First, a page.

VG

    Thommy

    This post has been automatically translated.

    Porsche 928 RS MJ 1981 bugattiblau / 5,2L 360 PS GTS Fahrwerk/Getriebe/Bremsen


    Klimabedienteil instandsetzen lassen und auf warmweiße LED-Beleuchtung in Originaloptik umrüsten? --> Nachricht an mich!


  • Hello all,

    already two pages of treatise on this actually basic topic ...

    A customer wants problem solved and does not know what it will cost him.

    B Workshop has ability to solve problem and also does not know in advance what effort (cost) is coming.

    Customer wants to limit the search effort with the risk that when the limit is reached problem is not yet solved ?

    Possibility 1: Customer has no confidence in the workshop and does not place an order ... Problem remains ... what then ?

    Possibility 2: Customer has (limited) confidence in workshop, accepts the risk of limited use ... and pays (?) the effort until then ... to then decide again how to proceed ... Problem remains ... to change the horse (the workshop) now possibly leads to the loss of the paid (?) findings ... thus further negotiation ... workshops don't necessarily want to do that either, as they may not trust the customer's payment morale ... human predicament ...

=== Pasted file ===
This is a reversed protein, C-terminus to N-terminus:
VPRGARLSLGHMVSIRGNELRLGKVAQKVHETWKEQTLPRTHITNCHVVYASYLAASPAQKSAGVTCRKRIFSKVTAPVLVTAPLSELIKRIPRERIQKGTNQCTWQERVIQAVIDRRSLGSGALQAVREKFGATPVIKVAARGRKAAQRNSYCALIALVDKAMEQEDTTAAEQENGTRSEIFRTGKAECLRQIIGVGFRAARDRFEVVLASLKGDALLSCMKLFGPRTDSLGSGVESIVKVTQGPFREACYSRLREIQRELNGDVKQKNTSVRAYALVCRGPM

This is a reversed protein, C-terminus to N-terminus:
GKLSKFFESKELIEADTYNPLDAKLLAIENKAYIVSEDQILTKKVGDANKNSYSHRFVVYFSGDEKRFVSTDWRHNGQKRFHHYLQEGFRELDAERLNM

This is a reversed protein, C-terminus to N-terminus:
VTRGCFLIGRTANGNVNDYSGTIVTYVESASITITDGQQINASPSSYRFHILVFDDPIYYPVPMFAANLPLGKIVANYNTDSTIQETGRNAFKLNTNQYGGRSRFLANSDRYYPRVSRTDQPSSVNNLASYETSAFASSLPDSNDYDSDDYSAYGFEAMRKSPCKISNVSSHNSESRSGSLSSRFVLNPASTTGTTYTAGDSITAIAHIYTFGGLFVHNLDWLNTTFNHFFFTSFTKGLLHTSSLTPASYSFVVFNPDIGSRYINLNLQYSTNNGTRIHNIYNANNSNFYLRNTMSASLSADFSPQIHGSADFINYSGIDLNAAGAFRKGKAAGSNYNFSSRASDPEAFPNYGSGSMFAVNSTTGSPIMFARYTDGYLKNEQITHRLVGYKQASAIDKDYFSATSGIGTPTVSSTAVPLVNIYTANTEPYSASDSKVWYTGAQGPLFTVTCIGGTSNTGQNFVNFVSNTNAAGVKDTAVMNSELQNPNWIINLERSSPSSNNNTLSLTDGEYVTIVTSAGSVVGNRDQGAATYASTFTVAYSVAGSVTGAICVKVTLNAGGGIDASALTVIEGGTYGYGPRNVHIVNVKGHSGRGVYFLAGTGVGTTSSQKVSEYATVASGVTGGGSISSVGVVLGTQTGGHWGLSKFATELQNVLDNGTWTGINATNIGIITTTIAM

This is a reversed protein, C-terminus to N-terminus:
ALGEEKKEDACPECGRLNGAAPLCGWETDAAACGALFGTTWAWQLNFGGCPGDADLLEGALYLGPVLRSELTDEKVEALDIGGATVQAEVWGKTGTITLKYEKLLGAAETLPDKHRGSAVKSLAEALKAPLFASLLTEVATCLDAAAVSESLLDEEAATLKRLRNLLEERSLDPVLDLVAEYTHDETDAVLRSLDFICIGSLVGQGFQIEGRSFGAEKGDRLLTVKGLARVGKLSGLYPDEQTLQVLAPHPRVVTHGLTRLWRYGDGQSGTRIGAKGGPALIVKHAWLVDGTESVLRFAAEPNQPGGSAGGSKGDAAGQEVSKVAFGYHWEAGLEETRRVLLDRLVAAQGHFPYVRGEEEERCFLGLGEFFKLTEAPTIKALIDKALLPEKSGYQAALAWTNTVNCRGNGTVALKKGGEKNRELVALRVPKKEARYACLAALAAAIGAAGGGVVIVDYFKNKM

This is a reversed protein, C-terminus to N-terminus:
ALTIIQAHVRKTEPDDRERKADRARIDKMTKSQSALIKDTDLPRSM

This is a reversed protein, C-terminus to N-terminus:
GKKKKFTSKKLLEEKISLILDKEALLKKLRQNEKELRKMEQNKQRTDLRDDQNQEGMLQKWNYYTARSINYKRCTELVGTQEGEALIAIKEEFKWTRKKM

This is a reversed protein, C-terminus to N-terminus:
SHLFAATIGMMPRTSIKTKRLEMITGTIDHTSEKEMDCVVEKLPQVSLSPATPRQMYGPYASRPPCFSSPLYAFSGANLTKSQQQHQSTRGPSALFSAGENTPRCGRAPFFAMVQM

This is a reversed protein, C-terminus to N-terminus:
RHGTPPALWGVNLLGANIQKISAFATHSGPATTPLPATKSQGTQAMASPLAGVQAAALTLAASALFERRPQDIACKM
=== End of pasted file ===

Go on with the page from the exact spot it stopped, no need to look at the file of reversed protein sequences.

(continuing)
Possibility 3: Customer has full confidence in workshop and places the order ... until the solution ...

    now this can be discussed arbitrarily in all nuances ... the human factor remains ...

    Greetings

    Richard

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    1995 ... letzte Stufe der Evolution ... zeitloses Design in Perfektion ... handgeschaltet